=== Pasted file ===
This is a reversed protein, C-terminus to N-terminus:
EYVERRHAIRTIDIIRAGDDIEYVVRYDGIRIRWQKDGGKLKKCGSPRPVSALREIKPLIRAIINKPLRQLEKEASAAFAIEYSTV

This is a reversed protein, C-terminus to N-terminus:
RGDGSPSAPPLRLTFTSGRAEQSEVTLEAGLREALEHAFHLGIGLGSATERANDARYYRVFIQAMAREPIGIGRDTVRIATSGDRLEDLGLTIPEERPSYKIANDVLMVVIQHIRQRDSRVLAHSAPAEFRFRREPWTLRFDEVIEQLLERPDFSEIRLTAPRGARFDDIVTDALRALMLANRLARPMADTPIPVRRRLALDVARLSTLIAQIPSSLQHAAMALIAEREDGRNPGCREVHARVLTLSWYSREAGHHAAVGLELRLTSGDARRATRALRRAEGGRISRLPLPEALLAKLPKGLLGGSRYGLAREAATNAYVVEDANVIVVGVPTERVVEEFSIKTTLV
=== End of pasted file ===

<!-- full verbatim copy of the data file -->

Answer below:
This is a reversed protein, C-terminus to N-terminus:
EYVERRHAIRTIDIIRAGDDIEYVVRYDGIRIRWQKDGGKLKKCGSPRPVSALREIKPLIRAIINKPLRQLEKEASAAFAIEYSTV

This is a reversed protein, C-terminus to N-terminus:
RGDGSPSAPPLRLTFTSGRAEQSEVTLEAGLREALEHAFHLGIGLGSATERANDARYYRVFIQAMAREPIGIGRDTVRIATSGDRLEDLGLTIPEERPSYKIANDVLMVVIQHIRQRDSRVLAHSAPAEFRFRREPWTLRFDEVIEQLLERPDFSEIRLTAPRGARFDDIVTDALRALMLANRLARPMADTPIPVRRRLALDVARLSTLIAQIPSSLQHAAMALIAEREDGRNPGCREVHARVLTLSWYSREAGHHAAVGLELRLTSGDARRATRALRRAEGGRISRLPLPEALLAKLPKGLLGGSRYGLAREAATNAYVVEDANVIVVGVPTERVVEEFSIKTTLV